There is a slide inside the Durham Public Schools report on suspensions that I suppose is meant to reassure folks.
Ninety-two percent of DPS students received no suspensions last school year, it says, even as districtwide suspensions jumped to 5,552, reversing three years of declines.
It’s good context, but a few days after attending a three-hour workshop in Chapel Hill I’m not sure how much it matters.
The workshop, “Measuring Racial Equity: A groundwater approach,” is one that many community members in Durham and Chapel Hill have taken. I was among about 200 people, mostly white, at the Kehillah synagogue Sunday afternoon.
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The workshop started with a fish metaphor. I don’t know what it is about fish. There’s the feminist bumper sticker “A woman needs a man like a fish needs a bicycle.” And of course, the saying “If you give a man a fish ...”
This metaphor started with dead fish.
If you had a fish tank and one day you found one of the fish floating belly up, you’d probably ask ‘What’s wrong with that fish?”
But if, say, half the fish turned up dead, you’d probably start asking, “What’s wrong with the water?”
As news media cover the schools, or crime and policing, or affordable housing, we do this fish thing. We tend to focus on problems without looking at the underlying conditions that cause ... well, all of them.
The workshop trainers, Deena Hayes-Greene and Bayard Love of the Greensboro-based Racial Equity Institute, said we even have different words that keep us from seeing the connections. In schools, we talk about the achievement gap. In health care, we talk about disparities. In child welfare we talk about disproportionality. Or we use language to camouflage. Whose “mass incarceration” is it anyway? (Hint: There is no “mass” white incarceration in this country.)
“It’s all different language, but it all means the same thing,” Love said. “It’s just racial inequity manifested in different systems.”
And as long as we talk – and by extension report – about the impact of race on one social system at a time, on schools, or health care or policing, or housing, he added, “we will not see racism for what it really is.”
So what does this have to with suspensions?
I spoke with reporter Zachery Eanes about this Monday night, the weekend workshop still fresh on my mind. A report I’d heard on WUNC that day said we’re at 4 percent unemployment, some think heading toward 3 percent. And I asked Zach how that could be, and of course it’s partly because the one number that gets reported doesn’t include those who’ve given up looking or who are working part time and can’t find full-time work.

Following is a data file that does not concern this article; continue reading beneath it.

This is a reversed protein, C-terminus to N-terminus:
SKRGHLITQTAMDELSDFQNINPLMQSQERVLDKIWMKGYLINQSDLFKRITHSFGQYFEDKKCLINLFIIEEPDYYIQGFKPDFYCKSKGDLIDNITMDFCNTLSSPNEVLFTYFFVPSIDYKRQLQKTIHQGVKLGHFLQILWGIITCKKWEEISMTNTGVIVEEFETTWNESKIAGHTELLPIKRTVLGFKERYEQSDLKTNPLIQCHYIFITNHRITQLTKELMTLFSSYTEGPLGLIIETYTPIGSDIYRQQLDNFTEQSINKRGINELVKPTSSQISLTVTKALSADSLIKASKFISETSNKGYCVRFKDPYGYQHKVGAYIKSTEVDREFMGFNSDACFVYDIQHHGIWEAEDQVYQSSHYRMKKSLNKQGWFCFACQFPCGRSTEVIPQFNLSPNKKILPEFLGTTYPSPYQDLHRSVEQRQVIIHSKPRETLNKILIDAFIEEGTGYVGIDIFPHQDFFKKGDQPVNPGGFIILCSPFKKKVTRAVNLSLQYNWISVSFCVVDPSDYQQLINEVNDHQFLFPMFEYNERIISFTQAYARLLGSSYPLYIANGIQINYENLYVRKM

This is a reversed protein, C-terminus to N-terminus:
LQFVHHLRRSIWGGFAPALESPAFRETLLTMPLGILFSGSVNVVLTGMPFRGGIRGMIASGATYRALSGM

And I thought about the suspensions, and how only 8 percent of DPS students got them. And I wondered, because suspensions can take kids out of school, how many suspended kids fall behind, drop out and never find full-time work that pays a living wage. Even a small percentage means hundreds a year, some of whom won’t get counted in those unemployment stats. Are we creating not just a permanent underclass, but an invisible underclass?
Bias isn’t a police problem. It’s a preschool problem. If this (getting suspended) is happening to you at 2 and 3 and 4 years old, by the time you’re in the second grade, you’re done.
Bayard Love, Racial Equity Institute
Yes, we can’t let one or two misbehaving students interrupt a classroom, but what is misbehaving anyway? And if we think of kids like fish, is the misbehaving kid the problem or the signal it’s time to change the water?
“The thing about white advantage,” Love told us, “is you don’t have to see it to get it; you just do.”
I know this is obvious to some of you. And likely that others stopped reading at the dead fish.
“People say everything’s about race,” co-facilitator Hayes-Greene acknowledged. “Well, it is.”
But if white people don’t think race matters, they should think again, the trainers said, because focusing on gaps and disparities – how people of color are doing compared to white people – just keeps the focus off how much better we all could be doing if those connected systems, if the water in the fish tank, was healthier and more just for everyone.
So that’s one of our challenges in 2018, as we continue to reinvent the newspaper: To look for connections, to find people working toward solutions, to seek out those whose life experiences and knowledge are missing from our stories.
Because until we do that, we’re all missing out
Mark Schultz is the managing editor of The Herald-Sun. Reach him at 919-829-8950 or firstname.lastname@example.org. Follow him on Facebook and on Twitter @HeraldSunEditor.